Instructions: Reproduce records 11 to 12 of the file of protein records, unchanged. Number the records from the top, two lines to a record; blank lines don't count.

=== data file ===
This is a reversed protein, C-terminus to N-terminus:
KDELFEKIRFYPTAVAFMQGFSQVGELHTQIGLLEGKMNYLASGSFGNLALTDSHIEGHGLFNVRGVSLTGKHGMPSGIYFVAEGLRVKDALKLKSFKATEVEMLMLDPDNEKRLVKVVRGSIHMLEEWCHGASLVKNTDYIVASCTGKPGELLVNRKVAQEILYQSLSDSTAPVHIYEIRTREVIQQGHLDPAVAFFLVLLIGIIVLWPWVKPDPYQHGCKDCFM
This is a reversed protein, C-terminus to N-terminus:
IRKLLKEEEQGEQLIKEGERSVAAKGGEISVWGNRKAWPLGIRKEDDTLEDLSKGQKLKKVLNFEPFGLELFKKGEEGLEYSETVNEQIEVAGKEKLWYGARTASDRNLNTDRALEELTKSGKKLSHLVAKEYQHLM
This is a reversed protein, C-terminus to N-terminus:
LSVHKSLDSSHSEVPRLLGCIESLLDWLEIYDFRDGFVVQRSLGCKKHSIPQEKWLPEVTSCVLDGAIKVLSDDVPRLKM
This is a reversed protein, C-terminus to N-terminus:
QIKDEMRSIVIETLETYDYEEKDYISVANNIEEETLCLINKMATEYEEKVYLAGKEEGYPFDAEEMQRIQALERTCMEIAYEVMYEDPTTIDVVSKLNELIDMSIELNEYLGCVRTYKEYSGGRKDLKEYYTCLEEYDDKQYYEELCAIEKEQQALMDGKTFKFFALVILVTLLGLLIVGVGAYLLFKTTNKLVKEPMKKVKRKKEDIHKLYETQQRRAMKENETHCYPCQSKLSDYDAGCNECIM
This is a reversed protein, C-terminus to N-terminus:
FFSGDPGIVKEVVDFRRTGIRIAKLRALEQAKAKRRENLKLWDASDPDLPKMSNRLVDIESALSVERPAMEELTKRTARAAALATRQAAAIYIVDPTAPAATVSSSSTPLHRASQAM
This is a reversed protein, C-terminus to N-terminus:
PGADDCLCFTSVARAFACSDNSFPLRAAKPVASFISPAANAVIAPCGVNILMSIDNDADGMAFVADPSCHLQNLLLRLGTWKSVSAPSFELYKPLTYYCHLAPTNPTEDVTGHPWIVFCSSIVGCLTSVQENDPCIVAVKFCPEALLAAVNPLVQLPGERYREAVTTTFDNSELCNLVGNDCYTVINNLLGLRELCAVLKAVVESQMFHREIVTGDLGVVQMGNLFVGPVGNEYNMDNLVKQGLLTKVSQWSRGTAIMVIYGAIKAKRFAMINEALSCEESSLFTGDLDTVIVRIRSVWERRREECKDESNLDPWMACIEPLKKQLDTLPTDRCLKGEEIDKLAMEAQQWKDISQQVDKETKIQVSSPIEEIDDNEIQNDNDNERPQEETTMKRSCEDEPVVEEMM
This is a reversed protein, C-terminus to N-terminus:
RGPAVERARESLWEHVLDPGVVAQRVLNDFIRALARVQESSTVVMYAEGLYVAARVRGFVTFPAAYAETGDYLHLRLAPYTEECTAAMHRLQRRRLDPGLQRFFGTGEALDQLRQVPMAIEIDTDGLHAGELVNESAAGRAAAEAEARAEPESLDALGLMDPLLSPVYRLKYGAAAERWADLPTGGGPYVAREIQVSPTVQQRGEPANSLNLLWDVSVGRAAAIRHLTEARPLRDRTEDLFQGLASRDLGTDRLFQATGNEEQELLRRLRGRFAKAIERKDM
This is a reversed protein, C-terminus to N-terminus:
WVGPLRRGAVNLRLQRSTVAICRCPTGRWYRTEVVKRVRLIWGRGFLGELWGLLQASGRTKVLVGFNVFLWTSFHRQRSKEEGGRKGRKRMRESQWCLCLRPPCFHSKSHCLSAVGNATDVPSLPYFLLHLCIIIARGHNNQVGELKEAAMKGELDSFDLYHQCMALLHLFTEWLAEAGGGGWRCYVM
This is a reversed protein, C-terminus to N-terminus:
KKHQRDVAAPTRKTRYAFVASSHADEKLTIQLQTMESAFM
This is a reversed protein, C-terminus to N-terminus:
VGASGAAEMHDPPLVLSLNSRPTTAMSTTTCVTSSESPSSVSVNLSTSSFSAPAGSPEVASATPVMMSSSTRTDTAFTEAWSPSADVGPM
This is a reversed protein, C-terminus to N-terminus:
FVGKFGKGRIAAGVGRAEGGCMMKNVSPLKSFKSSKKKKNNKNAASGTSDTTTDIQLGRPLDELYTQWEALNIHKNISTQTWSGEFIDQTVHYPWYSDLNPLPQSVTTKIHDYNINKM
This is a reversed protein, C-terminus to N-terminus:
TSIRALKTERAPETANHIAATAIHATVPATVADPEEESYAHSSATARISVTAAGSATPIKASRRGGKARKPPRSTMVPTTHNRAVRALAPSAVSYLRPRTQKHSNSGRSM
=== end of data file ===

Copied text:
This is a reversed protein, C-terminus to N-terminus:
FVGKFGKGRIAAGVGRAEGGCMMKNVSPLKSFKSSKKKKNNKNAASGTSDTTTDIQLGRPLDELYTQWEALNIHKNISTQTWSGEFIDQTVHYPWYSDLNPLPQSVTTKIHDYNINKM
This is a reversed protein, C-terminus to N-terminus:
TSIRALKTERAPETANHIAATAIHATVPATVADPEEESYAHSSATARISVTAAGSATPIKASRRGGKARKPPRSTMVPTTHNRAVRALAPSAVSYLRPRTQKHSNSGRSM